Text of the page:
There’s a lot of shoes out there, enough to be overwhelming. And while in-store employees can help choose one that’s right for you, online ordering remains popular. So if you’re having trouble figuring out what to look for in a pair to suit your needs, look no further than our 5-minute crash course guide, right here.
Light, cushioned, and breathable, runners almost universally feel great. While many boast special “stability” features for reducing injury, your best guide is simply the “comfort filter”. There is mounting evidence that injuries are reduced more because of how you personally feel in the shoe (and also your running form, but comfort level influences that) than by the traditional “neutral/overpronation” paradigm. Look for shoes with a fair amount of rubber coverage on their sole, with a lot of grooves. If the entire bottom is covered in rubber, it’s not a running shoe. The upper will also be almost entirely mesh or knit. Only a few budget-models now use leather. If the front and heel curve upwards, you’re in business.
Training shoes are typically much firmer than running shoes and with a flat base for stability. Even so, training shoes can range in philosophy from minimalist, flexibilty-based models that rely on the natural movement of the human body, to heavy and sturdy versions designed for heavy weightlifting.
The ones found in between those extremes can superficially resemble running shoes, but note their flat soles, lower profile, and stiffer upper material.
Designed for quick cuts without the extensive jumping of basketball, shoes for tennis need to both provide maneuverability and lateral stability. They have solid soles with maximum surface contact with the ground and stiff mesh or leather caging on the upper. Make sure you know whether the shoe you’re looking at is designed for clay or concrete.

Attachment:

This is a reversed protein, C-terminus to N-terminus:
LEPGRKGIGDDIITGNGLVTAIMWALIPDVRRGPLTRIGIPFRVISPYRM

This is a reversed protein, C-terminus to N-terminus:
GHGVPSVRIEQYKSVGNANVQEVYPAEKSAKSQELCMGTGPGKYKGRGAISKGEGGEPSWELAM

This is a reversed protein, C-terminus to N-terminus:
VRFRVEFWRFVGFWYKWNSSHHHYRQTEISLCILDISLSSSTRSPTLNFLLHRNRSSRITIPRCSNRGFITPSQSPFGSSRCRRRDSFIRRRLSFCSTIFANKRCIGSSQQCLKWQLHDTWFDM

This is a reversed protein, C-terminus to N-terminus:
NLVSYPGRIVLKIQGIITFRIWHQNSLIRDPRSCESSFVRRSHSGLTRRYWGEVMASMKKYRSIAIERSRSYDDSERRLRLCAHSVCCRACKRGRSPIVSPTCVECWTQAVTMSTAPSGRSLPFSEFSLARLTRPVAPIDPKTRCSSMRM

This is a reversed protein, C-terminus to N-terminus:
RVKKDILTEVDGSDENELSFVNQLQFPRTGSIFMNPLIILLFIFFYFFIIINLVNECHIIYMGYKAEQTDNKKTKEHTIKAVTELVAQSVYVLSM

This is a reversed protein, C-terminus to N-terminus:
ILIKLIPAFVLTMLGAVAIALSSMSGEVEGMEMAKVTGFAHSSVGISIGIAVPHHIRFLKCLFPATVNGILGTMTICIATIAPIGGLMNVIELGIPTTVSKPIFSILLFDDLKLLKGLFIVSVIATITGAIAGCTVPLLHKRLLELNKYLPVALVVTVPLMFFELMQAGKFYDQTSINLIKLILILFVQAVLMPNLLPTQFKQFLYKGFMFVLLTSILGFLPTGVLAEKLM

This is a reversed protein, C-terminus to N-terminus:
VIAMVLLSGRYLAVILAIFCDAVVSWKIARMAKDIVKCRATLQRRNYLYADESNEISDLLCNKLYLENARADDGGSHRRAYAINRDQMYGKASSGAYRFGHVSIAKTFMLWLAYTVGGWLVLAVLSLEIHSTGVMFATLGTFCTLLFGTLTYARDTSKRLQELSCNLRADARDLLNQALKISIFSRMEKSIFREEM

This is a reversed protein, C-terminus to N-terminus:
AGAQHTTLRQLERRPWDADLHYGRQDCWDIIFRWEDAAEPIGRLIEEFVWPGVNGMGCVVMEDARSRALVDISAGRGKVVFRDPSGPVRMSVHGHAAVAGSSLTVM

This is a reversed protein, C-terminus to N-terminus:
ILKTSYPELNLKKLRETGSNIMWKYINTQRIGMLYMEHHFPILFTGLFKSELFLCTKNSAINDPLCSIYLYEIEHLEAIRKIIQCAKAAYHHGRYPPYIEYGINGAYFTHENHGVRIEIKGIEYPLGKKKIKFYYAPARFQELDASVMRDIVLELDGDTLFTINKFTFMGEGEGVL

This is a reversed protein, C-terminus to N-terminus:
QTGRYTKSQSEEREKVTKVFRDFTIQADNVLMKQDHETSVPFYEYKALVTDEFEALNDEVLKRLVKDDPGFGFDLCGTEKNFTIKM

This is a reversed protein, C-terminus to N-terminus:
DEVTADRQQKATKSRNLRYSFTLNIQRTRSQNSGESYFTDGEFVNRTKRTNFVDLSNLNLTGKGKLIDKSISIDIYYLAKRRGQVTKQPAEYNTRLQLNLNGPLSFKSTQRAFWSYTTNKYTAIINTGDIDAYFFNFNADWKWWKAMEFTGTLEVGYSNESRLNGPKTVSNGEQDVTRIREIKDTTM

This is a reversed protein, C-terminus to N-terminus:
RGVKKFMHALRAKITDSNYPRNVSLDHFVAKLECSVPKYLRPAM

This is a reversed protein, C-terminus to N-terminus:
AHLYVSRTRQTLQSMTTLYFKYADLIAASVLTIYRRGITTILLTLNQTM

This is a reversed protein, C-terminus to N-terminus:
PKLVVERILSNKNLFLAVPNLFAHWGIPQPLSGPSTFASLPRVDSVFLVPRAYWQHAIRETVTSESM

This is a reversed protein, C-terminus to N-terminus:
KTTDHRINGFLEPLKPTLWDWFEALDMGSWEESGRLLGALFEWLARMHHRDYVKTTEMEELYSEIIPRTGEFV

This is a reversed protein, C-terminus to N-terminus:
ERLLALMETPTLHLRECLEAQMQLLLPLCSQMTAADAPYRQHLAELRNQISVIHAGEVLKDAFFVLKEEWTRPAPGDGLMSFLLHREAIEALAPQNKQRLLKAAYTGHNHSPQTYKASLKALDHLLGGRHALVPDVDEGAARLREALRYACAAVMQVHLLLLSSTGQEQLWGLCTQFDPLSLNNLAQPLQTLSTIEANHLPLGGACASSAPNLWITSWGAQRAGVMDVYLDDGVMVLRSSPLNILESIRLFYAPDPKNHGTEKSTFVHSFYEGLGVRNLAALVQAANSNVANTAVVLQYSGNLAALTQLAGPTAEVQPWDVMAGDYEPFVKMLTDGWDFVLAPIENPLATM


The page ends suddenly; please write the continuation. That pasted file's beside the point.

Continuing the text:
Sitting somewhere between running and training shoes in terms of functionality, basketball shoes feature impact-absorbing cushioning, as well as stability to provide a platform on which to produce maximum force. Their cushioning setup ranges from maximum “court feel” (or lower to the ground) to high impact protection, athlough the models most beloved provide a blend of both. It just depends on your size and style.
Their “secret ingredient” however, is a plastic or carbon fiber midfoot shank that adds torsional (or twisting) restistance against the quick, multi-directional movements of the sport. If you turn a heavier shoe over and see a rock-hard piece of material where your arch would be, it’s almost guaranteed to be a basketball shoe.
Often sporting a mid- or high-top design, basketball shoes don’t excel at at either weightlifting or running, but are superb for agility training and can provide a lot of comfort for heavier wearers, since they’re deisgned to handle 200lbs/90kg+ athletes who produce a ton of force.
Somewhat of a sibling to both basketball and training shoes, skate shoes evolved from the earliest athletic shoes, like the Converse Chuck Taylor. But while those other breeds added advanced technology and more varied aesthetics, skate shoes remained minimalist in almost every sense (besides that brief period in the 1990s and 2000s when they went full chonk). Their flat, bottom-heavy design makes them popular for weightlifting, and you can even still sort of play basketball in them (although your knees won’t take kindly to it), but they are best left to their natural home on the sidewalk.
Casual shoes then further evolved from Chucks and Vans, by using cheaper, thinner canvas and removing some rows of lacing, as well as taking design influence for their uppers from boat and dress shoes. They can still be used for some athletic purposes, like Powerlifting, but their lack of support and cushion makes more dynamic movements dangerous.